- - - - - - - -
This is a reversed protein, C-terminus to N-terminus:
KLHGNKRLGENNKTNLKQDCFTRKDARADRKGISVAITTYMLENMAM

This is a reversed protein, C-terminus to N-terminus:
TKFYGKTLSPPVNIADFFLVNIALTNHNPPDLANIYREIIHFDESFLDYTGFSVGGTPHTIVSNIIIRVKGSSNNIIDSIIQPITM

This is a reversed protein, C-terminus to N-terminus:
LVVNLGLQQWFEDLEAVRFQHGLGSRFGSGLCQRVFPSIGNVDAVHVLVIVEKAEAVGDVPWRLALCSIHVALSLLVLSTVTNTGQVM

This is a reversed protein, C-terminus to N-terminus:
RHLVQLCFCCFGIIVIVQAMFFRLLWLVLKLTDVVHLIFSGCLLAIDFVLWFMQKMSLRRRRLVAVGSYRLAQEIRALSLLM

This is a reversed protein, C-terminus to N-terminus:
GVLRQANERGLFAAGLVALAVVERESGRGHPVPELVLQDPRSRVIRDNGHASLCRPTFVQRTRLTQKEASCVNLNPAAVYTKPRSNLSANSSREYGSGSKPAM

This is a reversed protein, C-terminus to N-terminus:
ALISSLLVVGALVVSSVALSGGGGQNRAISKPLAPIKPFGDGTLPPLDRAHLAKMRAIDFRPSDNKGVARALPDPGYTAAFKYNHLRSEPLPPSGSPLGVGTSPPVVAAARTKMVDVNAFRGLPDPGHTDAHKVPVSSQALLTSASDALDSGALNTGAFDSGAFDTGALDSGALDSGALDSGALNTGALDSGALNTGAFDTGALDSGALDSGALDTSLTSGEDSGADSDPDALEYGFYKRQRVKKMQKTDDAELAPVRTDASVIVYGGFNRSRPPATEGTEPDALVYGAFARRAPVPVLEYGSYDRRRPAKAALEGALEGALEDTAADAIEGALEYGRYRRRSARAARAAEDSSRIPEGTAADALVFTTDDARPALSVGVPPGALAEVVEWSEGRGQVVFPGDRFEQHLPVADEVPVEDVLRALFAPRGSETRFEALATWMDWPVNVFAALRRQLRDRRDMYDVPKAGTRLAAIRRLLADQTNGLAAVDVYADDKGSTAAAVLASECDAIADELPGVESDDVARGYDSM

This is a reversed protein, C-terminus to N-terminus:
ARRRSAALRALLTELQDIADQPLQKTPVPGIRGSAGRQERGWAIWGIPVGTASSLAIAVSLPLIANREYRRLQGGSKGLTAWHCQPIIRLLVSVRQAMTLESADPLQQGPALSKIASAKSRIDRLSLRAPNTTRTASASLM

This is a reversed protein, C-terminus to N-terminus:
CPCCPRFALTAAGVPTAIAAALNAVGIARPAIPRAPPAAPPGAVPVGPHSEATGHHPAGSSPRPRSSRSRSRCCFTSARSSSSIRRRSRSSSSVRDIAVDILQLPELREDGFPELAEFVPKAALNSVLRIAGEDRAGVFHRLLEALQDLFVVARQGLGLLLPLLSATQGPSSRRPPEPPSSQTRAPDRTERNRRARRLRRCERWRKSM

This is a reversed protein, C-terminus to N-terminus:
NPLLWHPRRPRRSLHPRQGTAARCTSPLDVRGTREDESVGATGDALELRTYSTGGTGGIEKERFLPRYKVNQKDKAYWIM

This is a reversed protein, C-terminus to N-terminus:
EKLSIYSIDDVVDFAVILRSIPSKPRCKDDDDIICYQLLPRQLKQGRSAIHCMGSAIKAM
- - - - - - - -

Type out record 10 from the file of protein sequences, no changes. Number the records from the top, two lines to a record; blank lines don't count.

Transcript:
This is a reversed protein, C-terminus to N-terminus:
EKLSIYSIDDVVDFAVILRSIPSKPRCKDDDDIICYQLLPRQLKQGRSAIHCMGSAIKAM